• `Fundamental nonlinear equations` — Use an equivalent circuit based on a PNP bipolar transistor and N-channel MOSFET. This is the default.

• `Lookup table` — Use a lookup table approximation to the I-V curve.

Zero gate voltage collector current, Ices

The collector current that flows when the gate-emitter voltage is set to zero, and a large collector-emitter voltage is applied, that is, the device is in the off-state. The value of the large collector-emitter voltage is defined by the parameter Voltage at which Ices is defined. The default value is `2` mA. This parameter is visible only when you select ```Fundamental nonlinear equations``` for the I-V characteristics defined by parameter.

Voltage at which Ices is defined

The voltage used when measuring the Zero gate voltage collector current, Ices. The default value is `600` V. This parameter is visible only when you select ```Fundamental nonlinear equations``` for the I-V characteristics defined by parameter.

Gate-emitter threshold voltage, Vge(th)

The threshold voltage used in the MOSFET equations. The default value is `6` V. This parameter is visible only when you select `Fundamental nonlinear equations` for the I-V characteristics defined by parameter.

Collector-emitter saturation voltage, Vce(sat)

The collector-emitter voltage for a typical on-state as specified by the manufacturer. The default value is `2.8` V. This parameter is visible only when you select ```Fundamental nonlinear equations``` for the I-V characteristics defined by parameter.

Collector current at which Vce(sat) is defined

The collector-emitter current when the gate-emitter voltage is Vge(sat) and collector-emitter voltage is Vce(sat). The default value is `400` A. This parameter is visible only when you select `Fundamental nonlinear equations` for the I-V characteristics defined by parameter.

Gate-emitter voltage at which Vce(sat) is defined

The gate voltage used when measuring Vce(sat) and Ice(sat). The default value is `10` V. This parameter is visible only when you select `Fundamental nonlinear equations` for the I-V characteristics defined by parameter.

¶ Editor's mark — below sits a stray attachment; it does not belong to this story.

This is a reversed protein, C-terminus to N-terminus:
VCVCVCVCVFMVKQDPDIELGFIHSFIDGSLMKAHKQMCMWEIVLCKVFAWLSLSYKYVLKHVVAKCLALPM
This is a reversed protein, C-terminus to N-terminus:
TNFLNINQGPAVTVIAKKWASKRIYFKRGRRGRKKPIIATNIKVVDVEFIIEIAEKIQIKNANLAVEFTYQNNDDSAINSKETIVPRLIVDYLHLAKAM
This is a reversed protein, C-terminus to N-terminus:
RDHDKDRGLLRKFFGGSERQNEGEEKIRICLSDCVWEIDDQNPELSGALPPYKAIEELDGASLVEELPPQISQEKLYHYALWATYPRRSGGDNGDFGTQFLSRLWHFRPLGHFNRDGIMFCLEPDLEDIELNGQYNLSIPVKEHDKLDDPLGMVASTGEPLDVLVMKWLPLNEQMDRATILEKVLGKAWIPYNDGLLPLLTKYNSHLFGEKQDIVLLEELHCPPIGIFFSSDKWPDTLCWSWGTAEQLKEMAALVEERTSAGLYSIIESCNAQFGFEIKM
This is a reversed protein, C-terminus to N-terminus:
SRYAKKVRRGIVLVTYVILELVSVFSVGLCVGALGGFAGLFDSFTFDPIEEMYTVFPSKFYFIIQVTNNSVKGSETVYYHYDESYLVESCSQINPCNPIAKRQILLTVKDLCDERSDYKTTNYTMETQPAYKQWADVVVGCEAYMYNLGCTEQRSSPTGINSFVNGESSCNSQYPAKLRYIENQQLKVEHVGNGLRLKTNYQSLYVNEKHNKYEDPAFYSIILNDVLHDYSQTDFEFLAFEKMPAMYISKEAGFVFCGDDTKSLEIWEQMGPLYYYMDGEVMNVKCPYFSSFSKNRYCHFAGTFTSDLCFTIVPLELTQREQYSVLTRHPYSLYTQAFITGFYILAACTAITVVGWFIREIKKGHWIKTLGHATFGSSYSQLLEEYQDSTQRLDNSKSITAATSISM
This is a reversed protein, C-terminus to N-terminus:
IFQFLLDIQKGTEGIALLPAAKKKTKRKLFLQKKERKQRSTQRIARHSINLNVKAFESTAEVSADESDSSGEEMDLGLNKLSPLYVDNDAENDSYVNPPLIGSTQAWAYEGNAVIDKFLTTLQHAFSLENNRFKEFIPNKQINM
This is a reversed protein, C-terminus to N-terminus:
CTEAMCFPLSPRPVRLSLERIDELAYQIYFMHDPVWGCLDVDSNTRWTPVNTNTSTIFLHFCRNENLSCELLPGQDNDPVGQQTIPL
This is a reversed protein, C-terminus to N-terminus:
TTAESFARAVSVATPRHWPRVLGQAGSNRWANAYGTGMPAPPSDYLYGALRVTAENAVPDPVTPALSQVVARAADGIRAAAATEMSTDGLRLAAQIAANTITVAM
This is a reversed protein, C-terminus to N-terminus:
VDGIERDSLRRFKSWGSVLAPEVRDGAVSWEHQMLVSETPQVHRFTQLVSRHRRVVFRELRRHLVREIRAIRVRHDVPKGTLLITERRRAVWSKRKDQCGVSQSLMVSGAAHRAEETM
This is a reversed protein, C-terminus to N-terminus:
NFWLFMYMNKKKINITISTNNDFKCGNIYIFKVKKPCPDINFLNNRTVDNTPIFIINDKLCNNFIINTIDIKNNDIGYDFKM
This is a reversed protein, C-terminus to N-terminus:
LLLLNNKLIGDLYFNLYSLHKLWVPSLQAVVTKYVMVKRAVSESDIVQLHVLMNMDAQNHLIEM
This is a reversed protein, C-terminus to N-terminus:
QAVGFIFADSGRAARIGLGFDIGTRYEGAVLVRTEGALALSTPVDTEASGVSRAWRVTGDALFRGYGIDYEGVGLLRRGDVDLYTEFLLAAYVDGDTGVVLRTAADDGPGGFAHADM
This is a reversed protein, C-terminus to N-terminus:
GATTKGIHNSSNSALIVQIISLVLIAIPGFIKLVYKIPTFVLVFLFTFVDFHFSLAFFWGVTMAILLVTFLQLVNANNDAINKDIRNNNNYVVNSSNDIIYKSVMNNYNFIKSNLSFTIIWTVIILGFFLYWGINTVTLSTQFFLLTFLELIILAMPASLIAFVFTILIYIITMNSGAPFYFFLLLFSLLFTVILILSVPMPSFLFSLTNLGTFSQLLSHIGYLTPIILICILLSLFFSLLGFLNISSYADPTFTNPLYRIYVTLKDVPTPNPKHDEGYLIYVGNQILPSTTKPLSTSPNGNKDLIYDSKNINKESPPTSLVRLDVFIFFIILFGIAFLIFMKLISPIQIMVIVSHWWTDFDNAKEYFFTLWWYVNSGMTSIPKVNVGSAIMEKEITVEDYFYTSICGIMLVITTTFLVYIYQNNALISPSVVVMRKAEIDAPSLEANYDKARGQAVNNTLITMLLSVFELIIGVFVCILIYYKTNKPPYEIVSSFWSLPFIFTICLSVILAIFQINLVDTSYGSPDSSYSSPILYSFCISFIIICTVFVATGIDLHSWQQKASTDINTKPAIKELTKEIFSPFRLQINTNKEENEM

Measurement temperature

The temperature for which the parameters are quoted (Tm1). The default value is `25` °C. This parameter is visible only when you select ```Fundamental nonlinear equations``` for the I-V characteristics defined by parameter.

Vector of gate-emitter voltages, Vge

The vector of gate-emitter voltages, to be used for table lookup. The vector values must be strictly increasing. The values can be nonuniformly spaced. The default values, in V, are ```[-2 6 7 8 10 12 15 20]```. This parameter is visible only when you select ```Lookup table``` for the I-V characteristics defined by parameter.

Vector of collector-emitter voltages, Vce

The vector of collector-emitter voltages, to be used for table lookup. The vector values must be strictly increasing. The values can be nonuniformly spaced. The default values, in V, are ```[-1 0 0.5 1 1.5 2 2.5 3 3.5 4]```. This parameter is visible only when you select `Lookup table` for the I-V characteristics defined by parameter.

Tabulated collector currents, Ic=fcn(Vge,Vce)

Tabulated values for collector current as a function of gate-emitter voltage and collector-emitter voltage, to be used for 2D table lookup. Each value in the matrix specifies the collector current for a specific combination of gate-emitter voltage and collector-emitter voltage. The matrix size must match the dimensions defined by the gate-emitter voltage and collector-emitter voltage vectors. The default values, in A, are:

```[-1.015e-5 1.35e-8 4.7135e-4 5.092e-4 5.105e-4 5.1175e-4 5.1299e-4 5.1423e-4 5.1548e-4 5.1672e-4; -9.9869e-6 1.35e-8 4.7135e-4 5.092e-4 5.105e-4 5.1175e-4 5.1299e-4 5.1423e-4 5.1548e-4 5.1672e-4; -9.955e-6 1.35e-8 0.0065225 3.3324 48.154 93.661 105.52 105.72 105.93 106.14; -9.955e-6 1.35e-8 0.0065235 3.5783 70.264 166.33 252.4 317.67 353.38 357.39; -9.955e-6 1.35e-8 0.006524 3.7206 89.171 228.09 371.63 511.02 642.69 764.04; -9.9549e-6 1.35e-8 0.0065242 3.7716 97.793 256.21 424.27 592.92 759.2 921.52; -9.9549e-6 1.35e-8 0.0065243 3.8067 104.52 278.11 464.6 654.37 844.57 1.0339e+3; -9.9549e-6 1.35e-8 0.0065244 3.8324 109.92 295.67 496.54 702.28 909.96 1.1183e+3]```

This parameter is visible only when you select ```Lookup table``` for the I-V characteristics defined by parameter.

### Junction Capacitance Tab (Default Block Variant)

Parameterization

Select one of the following methods for block parameterization:

• ```Specify fixed input, reverse transfer and output capacitance``` — Provide fixed parameter values from datasheet and let the block convert the input, output, and reverse transfer capacitance values to junction capacitance values, as described in Charge Model. This is the default method.